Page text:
As a UX researcher, there were several points in my career when I was doing customer service research. Throughout this time, I learned that customer service is a goldmine with a wealth of insights about users. Yet it is often ignored, or underutilized…
Doing customer service research has the potential for big business impact. In this article, I’ll share 3 reasons to start doing customer service research today and how to convince stakeholders of its value.
What is customer service research?
Customer service research may have different flavors. Ultimately, it is about using insights from (or about) the customer service area in your organization for product decision-making. Some examples of activities you could do:
- Analyze customer service data, e.g., customer support tickets. Some examples of questions you may want to answer: Who contacts customer service? At which points in the journey? What issues do they come to customer service with? What are their root causes? Are there differences between types of users in terms of customer service volumes? You (or together with data analysts) could do quantitative and/or qualitative analyses (ideally, both), depending on the type of data you have available.
- Do research with customer service representatives (i.e., employees). For example, you could interview or shadow them during their work. You can learn a lot from customer service representatives directly, especially if there is not much customer service data available.
- Research customer service topics with your target audience. Customer service often plays an important role in the decision-making and the experience of users. You may want to understand what expectations users have when issues arise and what steps they take to resolve them. Or evaluate if your product’s customer service options are findable and usable.
However, doing customer service research may require buy-in, or interest from your stakeholders. It always helps to do research that ties to business objectives and helps stakeholders deliver on the KPIs that they care about. There are 3 ways that customer service research can support your organization in reaching its objectives.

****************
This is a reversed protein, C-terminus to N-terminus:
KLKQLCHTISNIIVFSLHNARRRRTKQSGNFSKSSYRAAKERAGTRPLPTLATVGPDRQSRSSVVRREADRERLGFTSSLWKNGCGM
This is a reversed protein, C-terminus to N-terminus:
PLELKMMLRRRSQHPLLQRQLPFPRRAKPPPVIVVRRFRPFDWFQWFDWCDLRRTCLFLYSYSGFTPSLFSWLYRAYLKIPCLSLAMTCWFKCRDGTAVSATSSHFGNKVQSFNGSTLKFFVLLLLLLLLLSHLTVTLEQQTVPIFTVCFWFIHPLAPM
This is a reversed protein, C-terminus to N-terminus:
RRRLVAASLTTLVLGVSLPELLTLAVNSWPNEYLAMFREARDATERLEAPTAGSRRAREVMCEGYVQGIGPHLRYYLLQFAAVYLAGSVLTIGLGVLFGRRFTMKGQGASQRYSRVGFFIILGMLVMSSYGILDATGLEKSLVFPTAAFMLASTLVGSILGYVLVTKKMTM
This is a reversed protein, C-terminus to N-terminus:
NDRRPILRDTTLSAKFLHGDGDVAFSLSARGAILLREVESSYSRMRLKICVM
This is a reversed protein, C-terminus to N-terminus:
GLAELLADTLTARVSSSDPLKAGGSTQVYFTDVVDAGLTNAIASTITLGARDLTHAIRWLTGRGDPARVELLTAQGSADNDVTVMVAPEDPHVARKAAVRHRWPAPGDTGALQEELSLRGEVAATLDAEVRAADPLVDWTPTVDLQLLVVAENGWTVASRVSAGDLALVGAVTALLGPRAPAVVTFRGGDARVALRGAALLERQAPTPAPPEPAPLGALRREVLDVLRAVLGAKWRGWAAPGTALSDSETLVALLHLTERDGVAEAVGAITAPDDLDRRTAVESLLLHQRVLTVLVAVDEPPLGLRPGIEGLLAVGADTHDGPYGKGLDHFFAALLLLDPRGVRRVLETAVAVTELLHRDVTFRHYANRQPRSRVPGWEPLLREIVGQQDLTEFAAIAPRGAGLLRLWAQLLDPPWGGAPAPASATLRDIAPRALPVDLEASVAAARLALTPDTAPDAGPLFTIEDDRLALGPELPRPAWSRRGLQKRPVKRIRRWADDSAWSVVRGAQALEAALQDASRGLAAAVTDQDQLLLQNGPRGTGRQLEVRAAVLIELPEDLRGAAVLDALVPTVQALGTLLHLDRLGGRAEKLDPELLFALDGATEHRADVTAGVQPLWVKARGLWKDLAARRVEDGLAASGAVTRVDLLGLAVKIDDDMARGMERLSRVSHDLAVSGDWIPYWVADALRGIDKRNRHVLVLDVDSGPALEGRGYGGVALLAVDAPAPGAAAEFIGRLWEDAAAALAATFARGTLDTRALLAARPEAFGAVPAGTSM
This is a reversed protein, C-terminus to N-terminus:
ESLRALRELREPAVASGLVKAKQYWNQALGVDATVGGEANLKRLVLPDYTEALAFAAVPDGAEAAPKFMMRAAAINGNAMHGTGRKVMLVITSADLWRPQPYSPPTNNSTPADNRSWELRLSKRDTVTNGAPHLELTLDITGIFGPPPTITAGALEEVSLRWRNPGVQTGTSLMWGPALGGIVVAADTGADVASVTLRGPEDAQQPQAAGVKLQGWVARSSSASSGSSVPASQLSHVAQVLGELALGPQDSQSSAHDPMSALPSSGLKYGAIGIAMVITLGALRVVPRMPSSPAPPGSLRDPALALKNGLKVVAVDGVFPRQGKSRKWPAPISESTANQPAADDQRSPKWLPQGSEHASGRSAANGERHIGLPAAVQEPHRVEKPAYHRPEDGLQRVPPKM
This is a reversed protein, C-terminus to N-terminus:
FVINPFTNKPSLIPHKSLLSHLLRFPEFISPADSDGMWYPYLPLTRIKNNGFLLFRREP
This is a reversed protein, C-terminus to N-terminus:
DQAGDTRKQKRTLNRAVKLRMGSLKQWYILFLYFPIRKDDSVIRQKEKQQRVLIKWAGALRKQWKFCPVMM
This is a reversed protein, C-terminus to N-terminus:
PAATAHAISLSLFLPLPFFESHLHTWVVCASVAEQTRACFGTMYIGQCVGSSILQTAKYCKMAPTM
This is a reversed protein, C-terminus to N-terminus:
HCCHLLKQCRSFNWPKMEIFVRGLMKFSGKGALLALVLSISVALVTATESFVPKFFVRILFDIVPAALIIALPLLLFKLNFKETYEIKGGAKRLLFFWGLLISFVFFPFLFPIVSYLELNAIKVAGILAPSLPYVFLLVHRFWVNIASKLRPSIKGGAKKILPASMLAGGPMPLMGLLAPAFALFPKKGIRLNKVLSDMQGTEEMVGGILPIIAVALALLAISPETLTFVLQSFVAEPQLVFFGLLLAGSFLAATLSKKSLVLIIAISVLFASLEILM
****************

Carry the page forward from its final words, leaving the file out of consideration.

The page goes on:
Why start doing customer service research?
#1 Improve UX
Customer service insights offer opportunities to improve user experience, as contacting customer service mostly reflects a failure in the user experience. So, customer service may be symptomatic of the problems that products created for customers (or users). The best user experience may be the one where you don’t need to get in touch with customer service.
“Most of the time contacting Customer Service reflects a failure in the user experience.”Kim Salazar, NNGroup
By understanding why people come to customer service, product teams can design solutions that anticipate or, better, prevent customer issues (or the need to contact customer service). This also allows teams to focus on new metrics, such as reducing customer service volumes, which can have a big business impact.
#2 Maximize profit
Besides reducing friction in the user experience, customer service research offers opportunities to deliver on business KPIs. Customer service research may be relevant if your stakeholders want to reduce costs or maximize their (net) profit.
Some time ago I worked as a UX researcher embedded in a product area that focused on a specific customer segment. By analyzing customer service data, we found that this segment was growing fast, but also that it generated a much higher rate of customer service volumes. Long-term, this was, of course, problematic financially.
With the cost reduction goal in mind, we needed to understand why this segment came to customer service, and what was different for it. Such insights helped my product teams design solutions focused on anticipating customer issues and providing usable self-service options, which alleviated the load on customer service.
#3 Increase loyalty
You may also consider customer service research if your stakeholders care about customer loyalty. They may want to improve or avoid damage to customer loyalty. Customer service can shape the long-term relationship with the customer – it can especially undermine it.
“Companies create loyal customers primarily by helping them solve their problems quickly and easily.”Matthew Dixon, Karen Freeman & Nicholas Toman, Harvard Business Review
Customer effort (‘work’ people need to do to get their problem solved) can be a good predictor of loyalty. So, understanding which kind of customer issues take more customer effort and why, can help design solutions that minimize the burden on customers, and thus may improve their loyalty.
As a UX researcher, front-line collaboration (i.e., collaborating with internal employees who interact with users directly) can be a valuable skill with which you can have more impact in the organization.
Personally, I see a lot of potential with customer service research (I shared some of my experiences in a recent talk at the UXinsight Festival 2021). Bringing different, often silo-ed, business areas together can be of great benefit to organizations. And as UX researchers, we may be in the unique position to do so.
Have you ever done or considered doing customer service research? Are there other ways it can help stakeholders achieve their goals?